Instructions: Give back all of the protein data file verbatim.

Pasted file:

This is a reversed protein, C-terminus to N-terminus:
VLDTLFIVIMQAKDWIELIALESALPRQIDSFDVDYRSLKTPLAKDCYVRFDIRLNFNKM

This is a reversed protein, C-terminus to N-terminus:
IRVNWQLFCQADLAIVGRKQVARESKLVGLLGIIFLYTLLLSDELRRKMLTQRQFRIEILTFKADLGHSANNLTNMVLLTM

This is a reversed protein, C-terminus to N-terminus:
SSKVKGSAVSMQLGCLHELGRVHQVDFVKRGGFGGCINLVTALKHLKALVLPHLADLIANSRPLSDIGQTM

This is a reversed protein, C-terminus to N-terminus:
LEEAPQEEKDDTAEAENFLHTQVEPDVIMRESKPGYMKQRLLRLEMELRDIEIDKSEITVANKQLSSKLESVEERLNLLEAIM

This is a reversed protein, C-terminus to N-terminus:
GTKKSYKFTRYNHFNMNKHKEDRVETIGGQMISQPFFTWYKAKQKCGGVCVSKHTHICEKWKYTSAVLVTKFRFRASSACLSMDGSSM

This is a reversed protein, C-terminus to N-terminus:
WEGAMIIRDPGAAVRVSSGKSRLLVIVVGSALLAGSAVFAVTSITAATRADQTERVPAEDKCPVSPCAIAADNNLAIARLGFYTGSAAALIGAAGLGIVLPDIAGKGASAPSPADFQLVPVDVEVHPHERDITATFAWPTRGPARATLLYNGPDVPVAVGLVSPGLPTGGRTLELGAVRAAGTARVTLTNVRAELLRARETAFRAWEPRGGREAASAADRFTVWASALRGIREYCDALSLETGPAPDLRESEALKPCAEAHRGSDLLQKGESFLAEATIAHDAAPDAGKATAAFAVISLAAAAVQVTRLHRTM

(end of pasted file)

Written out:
This is a reversed protein, C-terminus to N-terminus:
VLDTLFIVIMQAKDWIELIALESALPRQIDSFDVDYRSLKTPLAKDCYVRFDIRLNFNKM

This is a reversed protein, C-terminus to N-terminus:
IRVNWQLFCQADLAIVGRKQVARESKLVGLLGIIFLYTLLLSDELRRKMLTQRQFRIEILTFKADLGHSANNLTNMVLLTM

This is a reversed protein, C-terminus to N-terminus:
SSKVKGSAVSMQLGCLHELGRVHQVDFVKRGGFGGCINLVTALKHLKALVLPHLADLIANSRPLSDIGQTM

This is a reversed protein, C-terminus to N-terminus:
LEEAPQEEKDDTAEAENFLHTQVEPDVIMRESKPGYMKQRLLRLEMELRDIEIDKSEITVANKQLSSKLESVEERLNLLEAIM

This is a reversed protein, C-terminus to N-terminus:
GTKKSYKFTRYNHFNMNKHKEDRVETIGGQMISQPFFTWYKAKQKCGGVCVSKHTHICEKWKYTSAVLVTKFRFRASSACLSMDGSSM

This is a reversed protein, C-terminus to N-terminus:
WEGAMIIRDPGAAVRVSSGKSRLLVIVVGSALLAGSAVFAVTSITAATRADQTERVPAEDKCPVSPCAIAADNNLAIARLGFYTGSAAALIGAAGLGIVLPDIAGKGASAPSPADFQLVPVDVEVHPHERDITATFAWPTRGPARATLLYNGPDVPVAVGLVSPGLPTGGRTLELGAVRAAGTARVTLTNVRAELLRARETAFRAWEPRGGREAASAADRFTVWASALRGIREYCDALSLETGPAPDLRESEALKPCAEAHRGSDLLQKGESFLAEATIAHDAAPDAGKATAAFAVISLAAAAVQVTRLHRTM